Not long after I posted my comments about textbook prices, I went to a panel discussion on teaching, where a social scientist made an interesting observation about the ways different disciplines interact with books.
In the humanities, the whole point of the class is to discuss the books. Nothing useful can be done until and unless the students have had the chance to do the reading. This is why humanities classes tend to let out early on the first day of the term, and have a full class on the last day of the term: the important reading has to be done before class.
In the sciences, on the other hand, the whole point of class is to give the students enough information to be able to read the textbook and do the problems. The essential step in the learning process is when the students try to apply what they’ve learned to solving problems. This is why science classes tend to have a full class on the first day of the term, and let out early on the last day of the term: the important reading is done after class.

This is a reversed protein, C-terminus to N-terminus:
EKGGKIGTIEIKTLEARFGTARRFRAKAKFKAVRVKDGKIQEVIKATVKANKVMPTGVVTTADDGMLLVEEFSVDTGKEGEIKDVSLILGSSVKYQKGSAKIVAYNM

I had never really thought about it that way, but once it was pointed out, I said “Oh, yeah…” I can think of a few exceptions to the pattern– mostly involving humanities faculty who had the class read short stories or articles in class on the first day– but I think there’s definitely something to it.
(This is also part of why I find the textbook pricing question so vexing. With the exception of a few very specialized curricula– Matter & Interactions, Six Ideas that Shaped Physics— the main thing that would change with a change of book is the numbers of the homework problems… That’s not the case in the humanities– changing the reading list for English 101 almost certainly gets you a very different class.)